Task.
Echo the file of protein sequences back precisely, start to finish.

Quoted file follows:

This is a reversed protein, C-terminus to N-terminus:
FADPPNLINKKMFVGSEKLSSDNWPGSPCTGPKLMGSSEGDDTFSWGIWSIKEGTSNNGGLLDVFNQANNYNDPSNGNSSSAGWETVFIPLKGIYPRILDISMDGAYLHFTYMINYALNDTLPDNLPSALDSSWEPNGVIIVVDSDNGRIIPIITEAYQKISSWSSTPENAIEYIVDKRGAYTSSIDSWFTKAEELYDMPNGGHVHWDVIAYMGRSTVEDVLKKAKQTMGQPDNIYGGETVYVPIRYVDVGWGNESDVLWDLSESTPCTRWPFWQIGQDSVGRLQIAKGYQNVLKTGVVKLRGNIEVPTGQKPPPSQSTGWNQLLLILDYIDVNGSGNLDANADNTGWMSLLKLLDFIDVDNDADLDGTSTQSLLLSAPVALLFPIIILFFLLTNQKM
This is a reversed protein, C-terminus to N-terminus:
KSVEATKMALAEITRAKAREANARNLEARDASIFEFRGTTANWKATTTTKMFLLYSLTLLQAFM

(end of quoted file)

This is a reversed protein, C-terminus to N-terminus:
FADPPNLINKKMFVGSEKLSSDNWPGSPCTGPKLMGSSEGDDTFSWGIWSIKEGTSNNGGLLDVFNQANNYNDPSNGNSSSAGWETVFIPLKGIYPRILDISMDGAYLHFTYMINYALNDTLPDNLPSALDSSWEPNGVIIVVDSDNGRIIPIITEAYQKISSWSSTPENAIEYIVDKRGAYTSSIDSWFTKAEELYDMPNGGHVHWDVIAYMGRSTVEDVLKKAKQTMGQPDNIYGGETVYVPIRYVDVGWGNESDVLWDLSESTPCTRWPFWQIGQDSVGRLQIAKGYQNVLKTGVVKLRGNIEVPTGQKPPPSQSTGWNQLLLILDYIDVNGSGNLDANADNTGWMSLLKLLDFIDVDNDADLDGTSTQSLLLSAPVALLFPIIILFFLLTNQKM
This is a reversed protein, C-terminus to N-terminus:
KSVEATKMALAEITRAKAREANARNLEARDASIFEFRGTTANWKATTTTKMFLLYSLTLLQAFM